A week from today, news outlets from all over the world are expected to converge upon Boca Raton's Lynn University for the third and final Presidential Debate of 2012.
And it looks like some foreign journalists won't be needing their pocket English dictionaries as much as they thought.
International students from more than 80 countries make up nearly a quarter of Lynn's student body. University officials say they've worked hard to locate students who will be able to serve as translators.
Florida's Attorney General, Pam Bondi, says she's not backing the state GOP's effort to oust three state Supreme Court Justices.
The Florida GOP is currently endorsing a conservative effort to remove Justices Fred Lewis, Barbara Pariente and Peggy Quince from the Florida Supreme Court. All three are considered by conservatives to be the most liberal members of the Court-- and they are up for a merit retention vote this year. This means Floridians will vote on whether these judges get to keep their job at the state's highest court.
Romney can't win without Florida, Florida can’t be won without the I-4 corridor and I-4 is controlled by Hispanics. So, who controls them? Puerto Ricans, according to this report in the Guardian...and the Puerto Ricans are feeling left-out and disenfranchised.
Poinciana sits in the heart of the vote-rich Interstate-4 corridor where the battle for Florida - and quite possibly the White House itself - will soon be fought. This is the ultimate swing region, in the ultimate swing state, with Latino voters holding their fingers on the scale.
Florida has a national reputation for its Public Records Law. But a new study by the Center for Public Integrity and Public Radio International has given the Sunshine State a D in “Public Access to Information.”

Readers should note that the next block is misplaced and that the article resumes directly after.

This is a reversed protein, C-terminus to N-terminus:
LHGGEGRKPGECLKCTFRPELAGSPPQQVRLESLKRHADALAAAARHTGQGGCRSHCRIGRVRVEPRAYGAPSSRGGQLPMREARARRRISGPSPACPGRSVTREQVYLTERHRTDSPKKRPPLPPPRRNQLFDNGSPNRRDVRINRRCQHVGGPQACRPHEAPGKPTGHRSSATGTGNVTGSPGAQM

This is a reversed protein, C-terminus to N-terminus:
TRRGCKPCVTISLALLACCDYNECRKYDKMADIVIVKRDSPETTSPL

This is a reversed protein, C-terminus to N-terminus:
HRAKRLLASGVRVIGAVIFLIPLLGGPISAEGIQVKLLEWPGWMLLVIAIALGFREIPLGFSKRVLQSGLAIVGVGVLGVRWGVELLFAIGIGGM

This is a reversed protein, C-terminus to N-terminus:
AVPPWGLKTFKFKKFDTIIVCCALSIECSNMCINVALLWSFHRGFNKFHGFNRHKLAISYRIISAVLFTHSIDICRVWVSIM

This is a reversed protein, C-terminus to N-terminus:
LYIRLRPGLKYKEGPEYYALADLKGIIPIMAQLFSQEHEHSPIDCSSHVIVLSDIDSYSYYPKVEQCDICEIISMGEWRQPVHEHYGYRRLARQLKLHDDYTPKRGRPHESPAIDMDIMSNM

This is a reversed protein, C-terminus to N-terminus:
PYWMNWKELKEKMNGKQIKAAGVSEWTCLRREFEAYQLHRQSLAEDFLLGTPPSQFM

The State Integrity Investigation is the first attempt to look across all states at how good the system is for preventing political corruption.
The investigation graded each state on more than 300 indicators of accountability, transparency, and corruption risk. The indicators are divided into 14 categories, which appear on the report card.
Hear WLRN-Miami Herald host Phil Latzman's interview with Dan Christensen.
The State Integrity Investigation – a collaboration of Public Radio International, the Center for Public Integrity and WLRN in Miami – is the first comprehensive look at state government for every state in the country. What’s working? What’s not working? How susceptible is the process to corruption?
Florida's government, overall, was given a C-minus for its integrity – not great, but still the 18th best in the country.
10/01/12 - Monday’s Topical Currents is with Time Magazine Senior Correspondent Michael Grunwald, who’s chronicled the events and reactions surrounding the 2009 federal stimulus package, which reached 700-billion-dollars. In The New New Deal, Grunwald examines what prompted conservatives to condemn the stimulus as a monstrous waste and liberals to lament the lost opportunity for a bigger and bolder package. Grunwald speaks with literary contributor Ariel Gonzalez.
09/27/12 - Thursday's Topical Currents begins with Miami-Dade’s “Ethical Governance Day.” We’ll speak with Ethics Commission Executive Director Joseph Centorini and Miami-Dade Schools social science coordinator Jackie Viana. Events begin October 12th. And more. Linda Gassenheimer and TV Chef Aida Mollenkamp with cooking tips from her book, Keys To The Kitchen.
09/26/12 - Wednesday's Topical Currents is with NYU political science professor Bruce Bueno de Mesquita, co-author of The Dictator's Handbook: Why Bad Behavior Is Almost Always Good Politics. Perhaps the authors are overly cynical, but a dictator can stay in power as long a ruling coalition can be maintained, even if it is a small minority. Democracies, in contrast, tend to be wide coalition systems and must satisfy a far wider population segment.